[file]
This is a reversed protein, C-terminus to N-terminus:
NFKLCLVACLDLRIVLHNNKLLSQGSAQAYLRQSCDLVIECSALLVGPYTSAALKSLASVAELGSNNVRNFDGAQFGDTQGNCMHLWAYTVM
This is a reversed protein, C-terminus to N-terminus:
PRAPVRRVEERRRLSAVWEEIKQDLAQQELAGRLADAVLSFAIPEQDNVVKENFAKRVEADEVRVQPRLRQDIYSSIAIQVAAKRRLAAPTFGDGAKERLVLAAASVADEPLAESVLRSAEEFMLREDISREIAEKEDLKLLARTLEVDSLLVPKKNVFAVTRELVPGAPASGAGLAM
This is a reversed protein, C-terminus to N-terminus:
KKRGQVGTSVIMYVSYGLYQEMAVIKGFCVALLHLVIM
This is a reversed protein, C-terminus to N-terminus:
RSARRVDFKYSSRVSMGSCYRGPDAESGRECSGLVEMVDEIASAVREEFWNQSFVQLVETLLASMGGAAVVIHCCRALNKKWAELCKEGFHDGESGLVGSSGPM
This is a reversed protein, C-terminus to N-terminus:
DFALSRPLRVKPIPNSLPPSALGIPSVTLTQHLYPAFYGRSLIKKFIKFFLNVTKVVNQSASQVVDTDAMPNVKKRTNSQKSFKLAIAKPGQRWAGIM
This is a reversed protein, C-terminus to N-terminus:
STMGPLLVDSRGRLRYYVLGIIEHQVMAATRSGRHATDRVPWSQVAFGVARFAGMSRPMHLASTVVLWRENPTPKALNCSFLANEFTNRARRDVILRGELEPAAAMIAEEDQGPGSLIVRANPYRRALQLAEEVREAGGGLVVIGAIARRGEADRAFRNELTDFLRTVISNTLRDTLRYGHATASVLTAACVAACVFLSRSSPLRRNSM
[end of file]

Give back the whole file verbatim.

This is a reversed protein, C-terminus to N-terminus:
NFKLCLVACLDLRIVLHNNKLLSQGSAQAYLRQSCDLVIECSALLVGPYTSAALKSLASVAELGSNNVRNFDGAQFGDTQGNCMHLWAYTVM
This is a reversed protein, C-terminus to N-terminus:
PRAPVRRVEERRRLSAVWEEIKQDLAQQELAGRLADAVLSFAIPEQDNVVKENFAKRVEADEVRVQPRLRQDIYSSIAIQVAAKRRLAAPTFGDGAKERLVLAAASVADEPLAESVLRSAEEFMLREDISREIAEKEDLKLLARTLEVDSLLVPKKNVFAVTRELVPGAPASGAGLAM
This is a reversed protein, C-terminus to N-terminus:
KKRGQVGTSVIMYVSYGLYQEMAVIKGFCVALLHLVIM
This is a reversed protein, C-terminus to N-terminus:
RSARRVDFKYSSRVSMGSCYRGPDAESGRECSGLVEMVDEIASAVREEFWNQSFVQLVETLLASMGGAAVVIHCCRALNKKWAELCKEGFHDGESGLVGSSGPM
This is a reversed protein, C-terminus to N-terminus:
DFALSRPLRVKPIPNSLPPSALGIPSVTLTQHLYPAFYGRSLIKKFIKFFLNVTKVVNQSASQVVDTDAMPNVKKRTNSQKSFKLAIAKPGQRWAGIM
This is a reversed protein, C-terminus to N-terminus:
STMGPLLVDSRGRLRYYVLGIIEHQVMAATRSGRHATDRVPWSQVAFGVARFAGMSRPMHLASTVVLWRENPTPKALNCSFLANEFTNRARRDVILRGELEPAAAMIAEEDQGPGSLIVRANPYRRALQLAEEVREAGGGLVVIGAIARRGEADRAFRNELTDFLRTVISNTLRDTLRYGHATASVLTAACVAACVFLSRSSPLRRNSM